He's faithful without being rigid or dogmatic, she said. The two met while both were involved in debate in college, where he impressed her with his ability to consider all aspects of a question, she said. To this day her husband looks at all sides of an issue, she said. "He's not dismissive of anyone," she said. "He does his research."
And he never gives up: "Hutchinsons don't retire. They drop dead," she said.
Both friends and former opponents describe Hutchinson's presidential bid as an odds-defying move.
"You're talking to a guy who was in the room when Bill Clinton said he saw a path to the presidency, and I told him that was the craziest thing I ever heard," said James L. "Skip" Rutherford, dean emeritus of the University of Arkansas' Clinton School of Public Service in Little Rock. Clinton, an Arkansas governor at the time, went on to win the presidency in 1992.
As governor, Clinton led an Arkansas Democratic Party even more dominant in state politics than the Republican Party of Arkansas is now -- a dominance Hutchinson repeatedly challenged.
"It can be done. It has been done," Rutherford said about Hutchinson's presidential prospects. "There is a path. I think it's a narrow path, but it's there."
Clinton isn't the sole relevant example, Rutherford said.
"People forget how Mike Huckabee made a good showing when he ran for president."
Like Hutchinson, Huckabee announced his campaign shortly after leaving the governor's office. Huckabee won the 2008 Iowa Republican Caucus against better-funded candidates, then carried six states in the following "Super Tuesday" primaries Feb. 5 of that year.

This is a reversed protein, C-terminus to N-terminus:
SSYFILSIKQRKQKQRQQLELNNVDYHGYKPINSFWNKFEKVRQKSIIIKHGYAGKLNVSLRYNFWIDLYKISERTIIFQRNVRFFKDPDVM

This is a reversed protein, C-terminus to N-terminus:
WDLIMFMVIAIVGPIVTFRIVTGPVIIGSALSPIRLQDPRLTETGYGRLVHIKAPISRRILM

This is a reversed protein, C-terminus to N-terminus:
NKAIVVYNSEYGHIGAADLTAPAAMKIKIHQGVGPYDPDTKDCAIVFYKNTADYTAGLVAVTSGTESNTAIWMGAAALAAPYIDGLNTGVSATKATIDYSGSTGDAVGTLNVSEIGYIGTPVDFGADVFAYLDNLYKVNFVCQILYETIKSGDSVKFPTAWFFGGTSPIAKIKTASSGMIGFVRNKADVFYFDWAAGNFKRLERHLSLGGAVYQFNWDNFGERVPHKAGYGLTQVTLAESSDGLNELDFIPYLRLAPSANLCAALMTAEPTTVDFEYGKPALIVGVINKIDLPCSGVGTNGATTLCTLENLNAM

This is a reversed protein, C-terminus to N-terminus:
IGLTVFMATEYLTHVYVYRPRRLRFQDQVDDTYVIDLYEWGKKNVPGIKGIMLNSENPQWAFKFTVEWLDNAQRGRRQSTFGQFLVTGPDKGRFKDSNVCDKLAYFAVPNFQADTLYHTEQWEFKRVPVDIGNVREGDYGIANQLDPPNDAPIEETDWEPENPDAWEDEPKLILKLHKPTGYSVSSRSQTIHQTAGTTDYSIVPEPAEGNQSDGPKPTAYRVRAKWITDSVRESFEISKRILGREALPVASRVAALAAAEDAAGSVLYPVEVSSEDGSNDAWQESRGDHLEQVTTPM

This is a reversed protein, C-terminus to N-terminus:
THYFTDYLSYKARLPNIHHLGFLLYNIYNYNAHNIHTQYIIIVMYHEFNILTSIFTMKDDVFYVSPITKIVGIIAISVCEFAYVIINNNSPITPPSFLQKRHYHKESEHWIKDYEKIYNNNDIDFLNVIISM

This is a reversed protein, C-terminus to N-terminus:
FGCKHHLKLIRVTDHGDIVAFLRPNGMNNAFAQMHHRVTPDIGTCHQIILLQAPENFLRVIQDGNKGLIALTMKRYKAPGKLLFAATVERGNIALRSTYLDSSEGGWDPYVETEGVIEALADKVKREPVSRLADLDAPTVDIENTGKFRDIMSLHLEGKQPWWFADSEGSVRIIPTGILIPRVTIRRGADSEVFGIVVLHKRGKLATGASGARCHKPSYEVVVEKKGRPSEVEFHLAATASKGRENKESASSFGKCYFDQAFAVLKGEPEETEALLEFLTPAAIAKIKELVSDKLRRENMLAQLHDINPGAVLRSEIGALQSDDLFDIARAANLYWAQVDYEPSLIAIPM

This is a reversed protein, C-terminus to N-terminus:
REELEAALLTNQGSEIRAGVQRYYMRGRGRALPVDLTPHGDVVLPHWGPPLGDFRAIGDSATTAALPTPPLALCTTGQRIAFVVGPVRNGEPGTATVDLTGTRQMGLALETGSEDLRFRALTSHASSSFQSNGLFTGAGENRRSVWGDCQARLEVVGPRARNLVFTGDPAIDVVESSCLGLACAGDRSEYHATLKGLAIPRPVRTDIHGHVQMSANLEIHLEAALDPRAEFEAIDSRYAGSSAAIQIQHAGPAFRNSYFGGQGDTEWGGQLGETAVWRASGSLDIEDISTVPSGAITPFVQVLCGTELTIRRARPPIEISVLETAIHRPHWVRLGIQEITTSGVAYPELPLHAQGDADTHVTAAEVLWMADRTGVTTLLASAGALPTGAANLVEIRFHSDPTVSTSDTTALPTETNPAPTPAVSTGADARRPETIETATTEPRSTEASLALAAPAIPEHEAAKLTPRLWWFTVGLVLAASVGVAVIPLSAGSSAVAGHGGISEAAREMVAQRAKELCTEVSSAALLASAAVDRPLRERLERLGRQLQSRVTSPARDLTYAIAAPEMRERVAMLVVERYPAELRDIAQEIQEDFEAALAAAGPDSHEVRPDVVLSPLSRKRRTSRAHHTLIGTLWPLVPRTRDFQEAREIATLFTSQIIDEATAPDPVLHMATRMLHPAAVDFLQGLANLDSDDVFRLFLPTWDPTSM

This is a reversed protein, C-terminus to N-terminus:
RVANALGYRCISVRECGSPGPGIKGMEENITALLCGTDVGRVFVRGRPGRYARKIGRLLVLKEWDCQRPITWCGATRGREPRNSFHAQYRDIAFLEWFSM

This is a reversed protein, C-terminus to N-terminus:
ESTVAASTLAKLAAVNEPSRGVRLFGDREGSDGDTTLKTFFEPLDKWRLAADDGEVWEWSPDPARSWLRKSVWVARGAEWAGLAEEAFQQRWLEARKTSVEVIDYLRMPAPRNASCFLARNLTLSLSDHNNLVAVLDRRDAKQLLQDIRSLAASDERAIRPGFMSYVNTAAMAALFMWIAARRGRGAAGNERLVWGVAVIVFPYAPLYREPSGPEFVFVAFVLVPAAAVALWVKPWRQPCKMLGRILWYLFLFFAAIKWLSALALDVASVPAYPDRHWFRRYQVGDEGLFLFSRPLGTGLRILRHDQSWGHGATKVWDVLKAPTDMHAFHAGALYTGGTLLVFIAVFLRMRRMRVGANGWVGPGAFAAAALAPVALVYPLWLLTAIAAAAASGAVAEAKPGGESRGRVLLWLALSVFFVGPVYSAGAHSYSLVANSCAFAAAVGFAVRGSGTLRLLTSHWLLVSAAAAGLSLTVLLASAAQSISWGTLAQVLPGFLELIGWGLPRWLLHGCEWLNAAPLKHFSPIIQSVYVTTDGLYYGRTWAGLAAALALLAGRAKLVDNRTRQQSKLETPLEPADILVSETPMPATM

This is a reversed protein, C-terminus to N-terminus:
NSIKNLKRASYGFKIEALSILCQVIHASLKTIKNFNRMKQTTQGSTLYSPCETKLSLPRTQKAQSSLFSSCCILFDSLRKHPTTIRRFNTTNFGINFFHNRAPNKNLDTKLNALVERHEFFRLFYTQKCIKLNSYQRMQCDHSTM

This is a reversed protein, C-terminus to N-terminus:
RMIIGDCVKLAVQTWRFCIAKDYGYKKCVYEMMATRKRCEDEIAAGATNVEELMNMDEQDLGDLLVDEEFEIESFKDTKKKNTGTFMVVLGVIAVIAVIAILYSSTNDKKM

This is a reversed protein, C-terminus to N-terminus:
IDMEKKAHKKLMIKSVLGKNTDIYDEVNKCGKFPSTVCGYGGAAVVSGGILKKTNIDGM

"He is a very credible general election candidate. It's the primary that's uphill," Rutherford said. Trump appears the odds-on favorite -- for now, Rutherford said.
Barnett, Rutherford, former Gov. Mike Beebe and U.S. Sen. John Boozman all said Hutchinson needs to raise a lot of money soon to survive in the primary. Barnett added Hutchinson needs to take the stage in the first debate between Republican presidential hopefuls, the as-yet unscheduled debate when the Republican National Committee meets next in August in Milwaukee.
"I think they're both right," Hutchinson said when told of Rutherford's and Barnett's comments on raising money and getting into the first debate.
The national committee hasn't announced its standards for qualifying for the debate, but it will likely include a minimum amount of money raised and a minimum number of unique donors giving at least a dollar, Barnett said. The need to make the debate gives Hutchinson and other contenders a tight timeline, he said.
"If you haven't announced by June, you're probably announcing too late," he said.